Destination Space (1959)
Film review #499
Director: Joseph Pevney
SYNOPSIS: On board an orbital space station, the launch of a new spaceship is aborted when a meteorite crashes into the station. Jim Benedict, director of the United States space programme and person in charge of the station, appears before a Senate committee hearing, attempting to justify the continued operation of the space station, despite resistance from, in particular, senator Royce…
THOUGHTS/ANALYSIS: Destination Space is a 1959 sci-fi television film that was intended as a pilot for a TV series, but the pilot was never picked up by the networks. The plot concerns the role of Jim Benedict, head of the U.S. space program, and an orbital space station designed to launch spaceships to the moon. After a meteorite strikes the space during a test launch, he faces renewed opposition to his plan, with to being described as a waste of money and too risky. Being a TV pilot, it is only fifty minutes long, and so has to fit a fair amount of content into it: the opening five minutes is decent enough, and provides enough backstory to what’s happening, with a bit of drama and suspense too. However, here is the one big problem with this film/pilot: I don’t know what the purpose of it is. They talk a lot about getting a spaceship to the moon and landing people there, establishing a colony etc. but the film doesn’t get anywhere near doing that, and instead focuses on committee hearings and inter-personal drama that isn’t particularly interesting. I suppose back in 1959 when this film was made the concept of landing people on the moon and space travel would have been more interesting because it had not been accomplished yet. The focus is not on the speculative or science-fiction aspects though, but instead rendering the logistics of space travel into a drama: the film spends more time in a senate committee hearing than it does in space. As a self-contained film it has no real climax or payoff, and no real progress is made on the objectives, which I suppose would have been part of the TV series if this pilot would have been picked up. However, I’m not sure where the TV series would have gone in that respect: would they have gone to the moon eventually? What then? More committee meetings? In making the premise so grounded and “realistic,” there seems very little scope for development and possibilities with the set up. As such, I can see why as a pilot it was not picked up for a full TV series.
The characters are a typical cast that aren’t particularly interesting or memorable. Jim Benedict is the typical male lead, like the type yo9u would see in the B-movies or serials in the 50’s: embodying the all-American ideals of ambition, adventure and such forth. The female characters solely exist as love interests for male characters, notably Jim’s girlfriend June and his buddy Dave’s girlfriend Kim. Kim also randomly confesses her undying love for Jim too, setting up a love triangle which really adds nothing to the story. I suppose there’s an effort to keep the characters grounded in line with the “realism” of the story and drama, but not making the drama between the characters compelling really leaves nothing for the viewer to hook onto.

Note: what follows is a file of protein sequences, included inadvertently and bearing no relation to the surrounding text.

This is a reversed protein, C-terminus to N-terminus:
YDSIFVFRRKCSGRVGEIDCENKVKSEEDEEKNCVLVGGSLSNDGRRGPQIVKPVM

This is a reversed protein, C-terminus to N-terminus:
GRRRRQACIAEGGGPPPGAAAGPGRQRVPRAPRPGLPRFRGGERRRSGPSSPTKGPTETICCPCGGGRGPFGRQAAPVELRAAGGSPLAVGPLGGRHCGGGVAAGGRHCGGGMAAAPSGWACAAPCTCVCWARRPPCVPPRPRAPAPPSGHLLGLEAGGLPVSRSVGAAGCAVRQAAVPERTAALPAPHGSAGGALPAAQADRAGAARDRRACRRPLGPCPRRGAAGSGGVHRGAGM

There’s some ambition in setting the scene for the film/series; the models of the space station and shuttle orbiting earth are compelling enough for the time, though nothing special. The interior sets too are full of detail, which makes it stand out to me against the swathe of b-movies which looks like they were made on a shoestring budget. Overall though, it is easy to see why Destination Space did not get picked up for a TV series: while some of the visuals are interesting, there’s not any real indication of where the series would go other than more boring senate meetings. The decision to focus on drama and the realism behind the ideals of the space race doesn’t really offer anything because the characters are dull and uninteresting, without any unique traits to invest in. As a standalone film, it doesn’t offer the typical plot of a problem, a flowing narrative and climax, and is just really boring. Maybe it would have been of more interest at the time when the space race was more in the national conscious, but it’s got nothing to offer this long after the fact.